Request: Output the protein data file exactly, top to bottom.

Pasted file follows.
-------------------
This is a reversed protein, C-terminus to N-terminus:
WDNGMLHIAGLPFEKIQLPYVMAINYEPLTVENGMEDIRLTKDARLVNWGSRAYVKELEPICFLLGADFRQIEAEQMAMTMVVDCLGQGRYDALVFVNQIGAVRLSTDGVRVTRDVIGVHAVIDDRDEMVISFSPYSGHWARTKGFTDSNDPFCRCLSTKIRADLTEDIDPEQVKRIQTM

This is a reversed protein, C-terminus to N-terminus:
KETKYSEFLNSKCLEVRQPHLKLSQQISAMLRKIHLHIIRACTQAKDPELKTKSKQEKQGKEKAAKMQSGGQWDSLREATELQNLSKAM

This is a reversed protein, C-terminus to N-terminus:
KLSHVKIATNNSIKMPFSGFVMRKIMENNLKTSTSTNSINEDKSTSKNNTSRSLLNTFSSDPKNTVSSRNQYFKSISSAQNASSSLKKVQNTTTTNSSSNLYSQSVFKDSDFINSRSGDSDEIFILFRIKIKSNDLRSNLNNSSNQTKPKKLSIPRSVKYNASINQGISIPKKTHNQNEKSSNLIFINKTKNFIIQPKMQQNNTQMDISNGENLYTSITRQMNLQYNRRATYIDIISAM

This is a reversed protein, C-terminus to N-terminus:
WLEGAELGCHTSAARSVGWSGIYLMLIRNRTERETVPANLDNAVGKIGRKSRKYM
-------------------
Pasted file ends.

This is a reversed protein, C-terminus to N-terminus:
WDNGMLHIAGLPFEKIQLPYVMAINYEPLTVENGMEDIRLTKDARLVNWGSRAYVKELEPICFLLGADFRQIEAEQMAMTMVVDCLGQGRYDALVFVNQIGAVRLSTDGVRVTRDVIGVHAVIDDRDEMVISFSPYSGHWARTKGFTDSNDPFCRCLSTKIRADLTEDIDPEQVKRIQTM

This is a reversed protein, C-terminus to N-terminus:
KETKYSEFLNSKCLEVRQPHLKLSQQISAMLRKIHLHIIRACTQAKDPELKTKSKQEKQGKEKAAKMQSGGQWDSLREATELQNLSKAM

This is a reversed protein, C-terminus to N-terminus:
KLSHVKIATNNSIKMPFSGFVMRKIMENNLKTSTSTNSINEDKSTSKNNTSRSLLNTFSSDPKNTVSSRNQYFKSISSAQNASSSLKKVQNTTTTNSSSNLYSQSVFKDSDFINSRSGDSDEIFILFRIKIKSNDLRSNLNNSSNQTKPKKLSIPRSVKYNASINQGISIPKKTHNQNEKSSNLIFINKTKNFIIQPKMQQNNTQMDISNGENLYTSITRQMNLQYNRRATYIDIISAM

This is a reversed protein, C-terminus to N-terminus:
WLEGAELGCHTSAARSVGWSGIYLMLIRNRTERETVPANLDNAVGKIGRKSRKYM